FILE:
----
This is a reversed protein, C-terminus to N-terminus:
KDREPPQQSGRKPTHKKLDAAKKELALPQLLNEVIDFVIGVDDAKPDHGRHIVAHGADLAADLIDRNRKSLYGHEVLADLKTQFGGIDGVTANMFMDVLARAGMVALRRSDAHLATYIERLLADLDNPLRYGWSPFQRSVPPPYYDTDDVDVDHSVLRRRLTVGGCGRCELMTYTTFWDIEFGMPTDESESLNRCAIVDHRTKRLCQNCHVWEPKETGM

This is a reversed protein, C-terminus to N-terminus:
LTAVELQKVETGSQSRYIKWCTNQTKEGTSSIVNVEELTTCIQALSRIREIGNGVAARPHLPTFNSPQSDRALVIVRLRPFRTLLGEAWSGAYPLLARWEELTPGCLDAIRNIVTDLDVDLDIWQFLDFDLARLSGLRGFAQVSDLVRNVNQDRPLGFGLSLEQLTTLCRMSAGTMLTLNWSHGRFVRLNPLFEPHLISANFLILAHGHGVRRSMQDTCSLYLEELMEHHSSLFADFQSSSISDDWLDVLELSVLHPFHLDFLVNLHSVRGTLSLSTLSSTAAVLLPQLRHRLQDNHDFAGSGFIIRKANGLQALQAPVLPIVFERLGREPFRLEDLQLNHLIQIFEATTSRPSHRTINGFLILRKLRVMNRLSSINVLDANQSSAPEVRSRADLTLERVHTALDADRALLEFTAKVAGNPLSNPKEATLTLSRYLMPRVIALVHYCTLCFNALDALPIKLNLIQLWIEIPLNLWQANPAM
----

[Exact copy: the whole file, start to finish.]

This is a reversed protein, C-terminus to N-terminus:
KDREPPQQSGRKPTHKKLDAAKKELALPQLLNEVIDFVIGVDDAKPDHGRHIVAHGADLAADLIDRNRKSLYGHEVLADLKTQFGGIDGVTANMFMDVLARAGMVALRRSDAHLATYIERLLADLDNPLRYGWSPFQRSVPPPYYDTDDVDVDHSVLRRRLTVGGCGRCELMTYTTFWDIEFGMPTDESESLNRCAIVDHRTKRLCQNCHVWEPKETGM

This is a reversed protein, C-terminus to N-terminus:
LTAVELQKVETGSQSRYIKWCTNQTKEGTSSIVNVEELTTCIQALSRIREIGNGVAARPHLPTFNSPQSDRALVIVRLRPFRTLLGEAWSGAYPLLARWEELTPGCLDAIRNIVTDLDVDLDIWQFLDFDLARLSGLRGFAQVSDLVRNVNQDRPLGFGLSLEQLTTLCRMSAGTMLTLNWSHGRFVRLNPLFEPHLISANFLILAHGHGVRRSMQDTCSLYLEELMEHHSSLFADFQSSSISDDWLDVLELSVLHPFHLDFLVNLHSVRGTLSLSTLSSTAAVLLPQLRHRLQDNHDFAGSGFIIRKANGLQALQAPVLPIVFERLGREPFRLEDLQLNHLIQIFEATTSRPSHRTINGFLILRKLRVMNRLSSINVLDANQSSAPEVRSRADLTLERVHTALDADRALLEFTAKVAGNPLSNPKEATLTLSRYLMPRVIALVHYCTLCFNALDALPIKLNLIQLWIEIPLNLWQANPAM